In 2011 Koirala appeared in Mappillai, her first Tamil movie in 5 years. A remake of the 1989 film of the same name, the film saw her reprising the role originally played by Srividya, her performance earned her a nomination in the Filmfare Award for Best Supporting Actress – Tamil. She was next seen in director Onir's critically acclaimed anthology film I Am, sharing the screen with Juhi Chawla; noted film critic Taran Adarsh commented, "It's a delight to watch Juhi and Manisha, after a hiatus. Both deliver striking performances – even getting the language right." Her forthcoming releases include Deepti Naval's directorial debut titled, Do Paise Ki Dhoop, Char Aane Ki Barish and Rohit Kaushik's Badalte Chehere.
On 19 June 2010, Koirala married Samrat Dahal, a Nepali businessman, in a traditional ceremony held in Kathmandu. The couple spent their honeymoon in Finland. They met through the online social networking website, Facebook. The couple divorced in 2012.
On 29 November 2012, media news reported that Koirala had been diagnosed with ovarian cancer., She was admitted to Jaslok Hospital in Mumbai,. She flew to the USA for treatment, however the ailment has not been disclosed yet. On 10 December, she underwent surgery. The following day it was reported that the surgery was successful. As of 2 May 2014, she has been cancer-free for a year.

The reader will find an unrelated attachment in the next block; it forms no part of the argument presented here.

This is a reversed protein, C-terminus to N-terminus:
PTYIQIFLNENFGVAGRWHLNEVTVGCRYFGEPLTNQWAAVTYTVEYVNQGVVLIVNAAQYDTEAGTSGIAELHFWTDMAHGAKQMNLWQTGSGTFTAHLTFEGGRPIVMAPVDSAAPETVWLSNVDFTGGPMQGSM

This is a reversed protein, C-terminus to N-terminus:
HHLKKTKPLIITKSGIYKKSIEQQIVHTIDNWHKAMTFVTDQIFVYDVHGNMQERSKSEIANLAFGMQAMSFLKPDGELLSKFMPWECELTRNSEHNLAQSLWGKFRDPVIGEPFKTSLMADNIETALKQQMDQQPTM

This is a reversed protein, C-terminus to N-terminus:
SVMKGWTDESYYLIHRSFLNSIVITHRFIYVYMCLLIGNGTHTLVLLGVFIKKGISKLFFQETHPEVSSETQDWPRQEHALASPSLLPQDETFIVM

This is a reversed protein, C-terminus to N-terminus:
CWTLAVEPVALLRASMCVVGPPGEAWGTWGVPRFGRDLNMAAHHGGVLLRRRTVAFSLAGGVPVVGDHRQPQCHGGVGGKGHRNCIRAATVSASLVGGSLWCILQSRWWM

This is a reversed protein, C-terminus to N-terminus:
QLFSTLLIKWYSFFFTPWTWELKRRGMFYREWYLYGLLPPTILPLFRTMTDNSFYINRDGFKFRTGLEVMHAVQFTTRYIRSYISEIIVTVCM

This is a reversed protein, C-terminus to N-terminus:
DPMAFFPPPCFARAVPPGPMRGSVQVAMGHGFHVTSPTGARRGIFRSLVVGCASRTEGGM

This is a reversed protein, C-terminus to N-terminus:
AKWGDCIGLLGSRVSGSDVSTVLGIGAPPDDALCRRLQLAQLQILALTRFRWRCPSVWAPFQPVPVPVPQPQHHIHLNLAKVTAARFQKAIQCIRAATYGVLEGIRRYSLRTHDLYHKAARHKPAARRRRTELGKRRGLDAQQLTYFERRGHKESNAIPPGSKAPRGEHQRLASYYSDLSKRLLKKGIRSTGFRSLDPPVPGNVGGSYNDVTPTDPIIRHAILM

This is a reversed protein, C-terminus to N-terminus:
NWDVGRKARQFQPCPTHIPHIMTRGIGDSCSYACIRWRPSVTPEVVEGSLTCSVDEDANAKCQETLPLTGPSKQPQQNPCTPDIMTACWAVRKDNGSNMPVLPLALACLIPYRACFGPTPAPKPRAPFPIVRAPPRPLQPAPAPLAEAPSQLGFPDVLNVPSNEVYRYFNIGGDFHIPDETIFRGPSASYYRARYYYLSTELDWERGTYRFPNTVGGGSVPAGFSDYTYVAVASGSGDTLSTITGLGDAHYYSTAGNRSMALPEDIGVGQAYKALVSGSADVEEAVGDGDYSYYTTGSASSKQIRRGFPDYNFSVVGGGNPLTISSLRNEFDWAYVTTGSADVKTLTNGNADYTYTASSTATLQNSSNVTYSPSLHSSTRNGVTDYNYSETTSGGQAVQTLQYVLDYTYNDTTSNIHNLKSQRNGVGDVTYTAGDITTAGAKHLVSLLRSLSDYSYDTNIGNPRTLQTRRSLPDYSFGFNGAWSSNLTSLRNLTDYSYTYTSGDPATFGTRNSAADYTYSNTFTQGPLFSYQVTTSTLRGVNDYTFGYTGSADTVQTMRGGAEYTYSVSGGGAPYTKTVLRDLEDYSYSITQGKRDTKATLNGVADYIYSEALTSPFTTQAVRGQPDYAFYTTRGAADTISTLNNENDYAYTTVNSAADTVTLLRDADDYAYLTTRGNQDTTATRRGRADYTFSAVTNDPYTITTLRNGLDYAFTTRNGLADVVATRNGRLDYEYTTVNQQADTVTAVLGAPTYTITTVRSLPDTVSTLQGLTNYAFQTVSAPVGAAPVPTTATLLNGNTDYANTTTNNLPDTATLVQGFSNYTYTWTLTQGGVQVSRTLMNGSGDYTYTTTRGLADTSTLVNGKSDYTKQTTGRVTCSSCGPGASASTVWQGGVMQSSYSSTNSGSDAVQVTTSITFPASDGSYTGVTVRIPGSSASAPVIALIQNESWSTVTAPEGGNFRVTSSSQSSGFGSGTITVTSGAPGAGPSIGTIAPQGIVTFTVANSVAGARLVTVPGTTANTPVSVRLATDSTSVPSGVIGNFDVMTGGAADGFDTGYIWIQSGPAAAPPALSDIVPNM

In September 1999, Koirala was appointed as a UNFPA Goodwill Ambassador. She is actively involved in social work, specifically working with organisations to promote women's rights, prevention of violence against women, and also to prevent the human trafficking of Nepali girls for prostitution.
In May 2013, after her cancer treatment, Koirala said she intends to use her celebrity status and personal story to inspire others who are battling the dreaded disease. "All I want to do from now onwards is to be useful to people who could need [a] little advice," she said in her first interview since undergoing cancer treatment at Memorial Sloan-Kettering Cancer Centre.
Awards and honours
- 1994, Smita Patil Memorial Award